Well, excuse me. Am I missing something, or is this tantamount to rape?

I suspect with the fullness of time, clarity will return to the mind of Mairead Philpott. She will reflect on what has happened and realise she has lost something very precious, something which in fact, many individuals crave for a lifetime, but never receive; the gift of children.

But I would never want anyone to underestimate how pernicious the effects of an abusive and controlling partner can be, or indeed how nefarious and odious the partner can be themselves.

I am not seeking sympathy for Mrs Philpott, at all. It was quite obvious from the dramaturgy of the Press Conference that they were more concerned with evading as opposed to facing justice.

But as Assistant Chief Constable Steve Cotterill confirms;

"She tended to huddle towards Mick Philpott. I just got the impression of somebody that was under control and was under instruction."

Her defence barrister Shaun Smith QC concurred, saying she had effectively become a slave to her husband.

You see I remember Mick Philpott on the Jeremy Kyle show, grandstanding about what a good Dad he

was, and defending his family, suggesting that Jeremy was having a "go at his kids"

Jeremy retorted that the kids were well groomed, clean and well fed.

Given recent events, you can almost imagine Jeremy doing his trampoline star jumps whilst shouting,

"WELL IF YOU'RE SUCH A GOOD DAD WHY DID YOU KILL YOUR KIDS THEN?"

Why indeed? Life truly is nonsensical at times. And that is the true paradox of all of this. The Philpott's were good parents. 18 Victory Road did not play host to the sort of archetypal broken family Social Services have grown accustomed to seeing daily.

I believe that the Daily Mail's headline, though repugnant is a red herring. Narcissists like Mick Philpott can be rich or poor and come from any socio-economic background.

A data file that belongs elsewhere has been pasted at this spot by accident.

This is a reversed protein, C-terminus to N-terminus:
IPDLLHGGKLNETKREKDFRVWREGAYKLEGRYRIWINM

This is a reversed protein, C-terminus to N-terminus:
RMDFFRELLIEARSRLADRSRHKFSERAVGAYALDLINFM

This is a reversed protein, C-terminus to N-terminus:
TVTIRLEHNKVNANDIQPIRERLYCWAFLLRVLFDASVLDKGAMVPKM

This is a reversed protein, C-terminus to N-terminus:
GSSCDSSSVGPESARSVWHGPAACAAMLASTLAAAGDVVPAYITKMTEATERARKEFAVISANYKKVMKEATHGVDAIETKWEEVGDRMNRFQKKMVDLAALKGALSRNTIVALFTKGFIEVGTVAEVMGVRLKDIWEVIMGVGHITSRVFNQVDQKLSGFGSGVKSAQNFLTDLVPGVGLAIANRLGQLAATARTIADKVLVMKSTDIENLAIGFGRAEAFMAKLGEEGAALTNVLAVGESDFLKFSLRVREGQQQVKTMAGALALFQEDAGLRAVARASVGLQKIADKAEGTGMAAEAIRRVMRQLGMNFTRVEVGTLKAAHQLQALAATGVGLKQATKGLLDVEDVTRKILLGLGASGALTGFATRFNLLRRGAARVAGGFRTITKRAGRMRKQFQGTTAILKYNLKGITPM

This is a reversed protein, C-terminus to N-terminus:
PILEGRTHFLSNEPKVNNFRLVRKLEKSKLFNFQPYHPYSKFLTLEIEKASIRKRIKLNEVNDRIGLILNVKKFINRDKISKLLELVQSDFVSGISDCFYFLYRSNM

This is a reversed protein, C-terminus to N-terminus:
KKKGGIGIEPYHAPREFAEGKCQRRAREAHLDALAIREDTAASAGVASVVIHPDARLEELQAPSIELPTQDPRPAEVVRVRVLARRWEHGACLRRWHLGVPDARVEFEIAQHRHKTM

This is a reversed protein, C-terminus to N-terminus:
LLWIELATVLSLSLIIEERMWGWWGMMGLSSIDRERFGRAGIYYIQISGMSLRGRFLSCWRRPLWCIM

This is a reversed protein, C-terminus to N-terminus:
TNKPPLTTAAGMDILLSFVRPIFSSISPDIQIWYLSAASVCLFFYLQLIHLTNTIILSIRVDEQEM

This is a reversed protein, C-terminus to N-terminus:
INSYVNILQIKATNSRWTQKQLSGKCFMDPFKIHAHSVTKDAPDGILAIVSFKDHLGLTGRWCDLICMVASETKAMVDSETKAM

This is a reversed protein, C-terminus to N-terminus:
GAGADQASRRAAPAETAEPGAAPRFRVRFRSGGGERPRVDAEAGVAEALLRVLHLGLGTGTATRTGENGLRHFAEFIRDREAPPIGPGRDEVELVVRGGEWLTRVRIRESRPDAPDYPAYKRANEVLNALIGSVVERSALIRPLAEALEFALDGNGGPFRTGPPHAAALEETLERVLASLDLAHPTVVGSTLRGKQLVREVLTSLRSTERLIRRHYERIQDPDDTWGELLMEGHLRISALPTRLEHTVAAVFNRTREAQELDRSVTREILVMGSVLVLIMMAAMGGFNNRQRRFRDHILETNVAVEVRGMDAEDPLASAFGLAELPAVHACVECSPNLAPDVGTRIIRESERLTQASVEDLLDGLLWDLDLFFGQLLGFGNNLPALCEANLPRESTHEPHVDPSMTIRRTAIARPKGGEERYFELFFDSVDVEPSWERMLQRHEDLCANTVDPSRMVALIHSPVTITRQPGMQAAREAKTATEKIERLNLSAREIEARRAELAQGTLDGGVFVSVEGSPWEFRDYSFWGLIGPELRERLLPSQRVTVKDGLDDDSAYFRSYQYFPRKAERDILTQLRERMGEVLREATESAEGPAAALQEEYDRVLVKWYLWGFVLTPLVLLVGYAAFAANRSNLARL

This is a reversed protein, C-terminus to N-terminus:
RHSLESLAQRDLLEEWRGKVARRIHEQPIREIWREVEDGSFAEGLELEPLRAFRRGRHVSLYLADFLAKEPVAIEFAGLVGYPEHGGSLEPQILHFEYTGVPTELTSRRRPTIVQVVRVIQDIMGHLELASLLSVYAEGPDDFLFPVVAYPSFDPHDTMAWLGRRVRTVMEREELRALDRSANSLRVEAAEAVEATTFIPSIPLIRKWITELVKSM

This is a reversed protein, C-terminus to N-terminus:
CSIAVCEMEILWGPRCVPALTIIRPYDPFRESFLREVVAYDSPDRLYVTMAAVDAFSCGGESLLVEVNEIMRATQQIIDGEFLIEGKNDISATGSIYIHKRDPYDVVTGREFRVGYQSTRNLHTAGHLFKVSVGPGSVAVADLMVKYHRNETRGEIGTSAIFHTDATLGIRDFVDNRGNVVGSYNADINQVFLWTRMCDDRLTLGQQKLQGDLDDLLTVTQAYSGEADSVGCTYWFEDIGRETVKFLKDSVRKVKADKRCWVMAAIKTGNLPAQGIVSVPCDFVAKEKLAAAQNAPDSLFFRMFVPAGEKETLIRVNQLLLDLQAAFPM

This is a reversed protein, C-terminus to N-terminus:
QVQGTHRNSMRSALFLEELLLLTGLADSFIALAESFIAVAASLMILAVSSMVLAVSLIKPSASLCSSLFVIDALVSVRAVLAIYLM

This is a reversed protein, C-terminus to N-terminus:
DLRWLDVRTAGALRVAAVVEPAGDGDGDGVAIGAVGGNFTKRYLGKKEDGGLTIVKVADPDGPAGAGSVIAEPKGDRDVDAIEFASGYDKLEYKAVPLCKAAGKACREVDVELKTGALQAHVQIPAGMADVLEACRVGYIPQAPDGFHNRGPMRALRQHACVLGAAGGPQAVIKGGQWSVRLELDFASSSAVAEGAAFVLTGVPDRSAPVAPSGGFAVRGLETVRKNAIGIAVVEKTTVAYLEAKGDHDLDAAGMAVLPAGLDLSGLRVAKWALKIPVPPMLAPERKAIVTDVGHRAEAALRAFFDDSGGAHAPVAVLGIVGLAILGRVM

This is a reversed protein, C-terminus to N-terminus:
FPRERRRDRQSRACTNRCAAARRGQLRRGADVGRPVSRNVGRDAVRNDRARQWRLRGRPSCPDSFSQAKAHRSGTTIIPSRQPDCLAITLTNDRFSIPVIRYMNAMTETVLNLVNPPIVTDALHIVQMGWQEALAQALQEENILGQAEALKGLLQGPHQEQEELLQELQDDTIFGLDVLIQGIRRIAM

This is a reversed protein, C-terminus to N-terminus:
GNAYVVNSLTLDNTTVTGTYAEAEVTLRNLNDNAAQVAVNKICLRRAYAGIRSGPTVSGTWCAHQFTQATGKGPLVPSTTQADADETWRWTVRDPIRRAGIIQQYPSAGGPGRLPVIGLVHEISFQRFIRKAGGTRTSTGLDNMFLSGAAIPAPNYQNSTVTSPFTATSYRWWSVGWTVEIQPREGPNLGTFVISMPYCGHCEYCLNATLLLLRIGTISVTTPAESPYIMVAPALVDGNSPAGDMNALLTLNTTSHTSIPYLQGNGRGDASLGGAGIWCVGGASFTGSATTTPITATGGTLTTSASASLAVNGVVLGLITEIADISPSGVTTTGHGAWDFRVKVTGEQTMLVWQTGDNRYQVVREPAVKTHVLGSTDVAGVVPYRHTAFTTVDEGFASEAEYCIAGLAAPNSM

The Philpott family are not a product of welfare. This is frothy, unsubstantiated rhetoric of the very worst kind. The children were the unfortunate victims of Mick Philpott's selfish nature. They were the unfortunate victims of their mother's all consuming enslavement by their father. What they were not was a product of welfare. Their memory must be respected, not smeared by something in which they are victims, not perpetrators.

Mick and Mairead Philpott will now have plenty of time to reflect afresh on what they have done from behind prison walls. They too have suffered a loss but I reserve my sympathy for those surviving, those who have lost precious jewels that meant the world.

For Mick Philpott, as stupid as he is, must have known this would not end positively.

He must have realised, when a can of petrol was poured under the bedroom door, that it would ignite.

So is he stupid really? This callous cold hearted human being. The people who would have not expected anything to be amiss were the children. Yet they paid the heaviest price, that of death. A price put on their heads by the very people who should have loved and cared for them. Where was great Dad Mick then?

I hope his new house is suitable for him, just as I hope the houses of Mairead Philpott and Paul Moseley are suitable for them. The children deserved justice and got it. I for one am happy about that.